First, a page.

The Monthly Humanitarian Bulletin | November 2018
Relative quiet returns to Gaza after serious escalation of hostilities in November. Significant increase in the supply of water in Gaza following increase in electricity supply from previous 5 to 16-18 hours a day. Food insecurity in Gaza affects 68% of households; unemployment at all-time high of nearly 55%. Increase in incidents by Israeli soldiers and settlers at Palestinian schools disrupts access to education in West Bank.
In this document
The period between 11 and 13 November witnessed one of the most serious rounds of hostilities in Gaza and southern Israel since the 2014 escalation. It resulted in the killing of 15 Palestinians, including at least three civilians (one of them by Palestinian rocket fire), and one Israeli soldier; dozens of homes in Gaza and southern Israel were destroyed or damaged, displacing at least 33 Palestinian and 15 Israeli families. An informal ceasefire was reached on 13 November, with the support of Egypt and the UN, which is still holding.
On 25 and 28 October, the Gaza Power Plant (GPP) turned on the second and third turbines (of four available) and increased its electricity output from 25 to 80 megawatts (MW). Together with 120-130 MW purchased from Israel and supplied through feeder lines, a total of 200-210 MW of electricity was provided to the Gaza Strip, the highest level in almost two years. This facilitated a supply of 16-18 hours of electricity in a 24-hour period versus less than five hours previously.
Over 68 per cent of households in the Gaza Strip, or about 1.3 million people, are severely or moderately food insecure, according to the preliminary findings of the latest Socio-Economic and Food Security Survey (SefSec) carried out in 2018. 4 This is despite the fact that 69 per cent of households in Gaza reported in the survey that they receive some form of food assistance or other forms of social transfers from Palestinian governmental bodies or international organizations. The current food insecurity rate in Gaza constitutes a rise of 9 percentage points from the equivalent figure for 2014 (59 per cent), the last time the SefSec was conducted. By contrast, food insecurity in the West Bank stands at nearly 12 per cent of households according to the same survey, down from 15 per cent in 2014.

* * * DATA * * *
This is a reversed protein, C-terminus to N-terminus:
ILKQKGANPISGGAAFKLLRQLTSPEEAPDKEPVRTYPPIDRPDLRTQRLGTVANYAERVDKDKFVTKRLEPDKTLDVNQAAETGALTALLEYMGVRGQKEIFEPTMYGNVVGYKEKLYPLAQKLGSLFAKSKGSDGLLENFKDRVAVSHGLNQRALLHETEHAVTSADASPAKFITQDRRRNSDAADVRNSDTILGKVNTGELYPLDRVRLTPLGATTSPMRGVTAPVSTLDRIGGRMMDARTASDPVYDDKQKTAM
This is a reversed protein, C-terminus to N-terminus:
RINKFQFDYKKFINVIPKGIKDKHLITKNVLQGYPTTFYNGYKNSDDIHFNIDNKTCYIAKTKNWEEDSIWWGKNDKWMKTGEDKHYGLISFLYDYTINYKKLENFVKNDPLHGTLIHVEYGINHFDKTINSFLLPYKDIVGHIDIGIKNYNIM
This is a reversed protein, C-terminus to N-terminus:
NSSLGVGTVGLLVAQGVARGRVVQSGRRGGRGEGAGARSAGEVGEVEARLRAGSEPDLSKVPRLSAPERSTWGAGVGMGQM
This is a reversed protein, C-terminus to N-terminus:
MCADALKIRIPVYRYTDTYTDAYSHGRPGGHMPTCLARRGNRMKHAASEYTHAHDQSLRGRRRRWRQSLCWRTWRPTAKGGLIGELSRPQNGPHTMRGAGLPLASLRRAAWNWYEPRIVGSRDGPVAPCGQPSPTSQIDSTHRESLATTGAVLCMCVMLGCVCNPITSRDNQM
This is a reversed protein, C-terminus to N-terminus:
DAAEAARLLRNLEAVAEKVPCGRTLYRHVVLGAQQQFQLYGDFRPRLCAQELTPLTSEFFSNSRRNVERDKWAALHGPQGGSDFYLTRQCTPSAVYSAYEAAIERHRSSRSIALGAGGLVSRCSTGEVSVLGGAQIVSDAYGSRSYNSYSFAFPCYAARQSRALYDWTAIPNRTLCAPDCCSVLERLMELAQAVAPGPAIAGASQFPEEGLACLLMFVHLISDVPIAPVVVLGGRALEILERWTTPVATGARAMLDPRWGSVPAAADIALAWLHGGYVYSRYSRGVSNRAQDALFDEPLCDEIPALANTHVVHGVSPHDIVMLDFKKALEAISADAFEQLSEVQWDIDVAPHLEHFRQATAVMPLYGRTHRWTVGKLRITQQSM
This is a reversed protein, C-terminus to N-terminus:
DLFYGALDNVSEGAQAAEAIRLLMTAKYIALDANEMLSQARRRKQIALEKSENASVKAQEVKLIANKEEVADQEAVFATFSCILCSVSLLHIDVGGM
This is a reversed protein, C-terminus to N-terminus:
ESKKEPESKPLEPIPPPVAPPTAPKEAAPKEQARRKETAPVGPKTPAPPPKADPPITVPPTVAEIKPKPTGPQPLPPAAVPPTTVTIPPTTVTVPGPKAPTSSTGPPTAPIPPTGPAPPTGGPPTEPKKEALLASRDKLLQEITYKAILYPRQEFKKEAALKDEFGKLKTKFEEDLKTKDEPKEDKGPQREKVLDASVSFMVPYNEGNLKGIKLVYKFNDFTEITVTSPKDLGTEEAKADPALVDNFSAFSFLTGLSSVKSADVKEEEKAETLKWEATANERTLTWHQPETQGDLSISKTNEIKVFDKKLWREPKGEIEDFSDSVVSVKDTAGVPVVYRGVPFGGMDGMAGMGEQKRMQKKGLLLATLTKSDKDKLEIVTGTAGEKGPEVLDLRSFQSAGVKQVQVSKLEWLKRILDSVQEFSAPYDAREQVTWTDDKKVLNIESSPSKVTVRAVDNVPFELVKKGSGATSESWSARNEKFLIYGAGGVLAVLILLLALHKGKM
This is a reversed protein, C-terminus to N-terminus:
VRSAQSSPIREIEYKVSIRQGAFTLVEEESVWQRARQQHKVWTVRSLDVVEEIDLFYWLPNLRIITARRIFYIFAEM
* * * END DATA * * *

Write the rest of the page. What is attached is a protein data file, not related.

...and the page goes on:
This school year (since August 2018), the Education Cluster has observed an upward trend in the number of incidents involving Israeli forces and/or settlers reported as taking place in or near Palestinian schools in the West Bank and that disrupt access to and activities at these schools. Incidents recorded include delays and harassment of children travelling to school, at checkpoints and elsewhere; clashes in the vicinity of schools; and violent raids and search operations inside schools.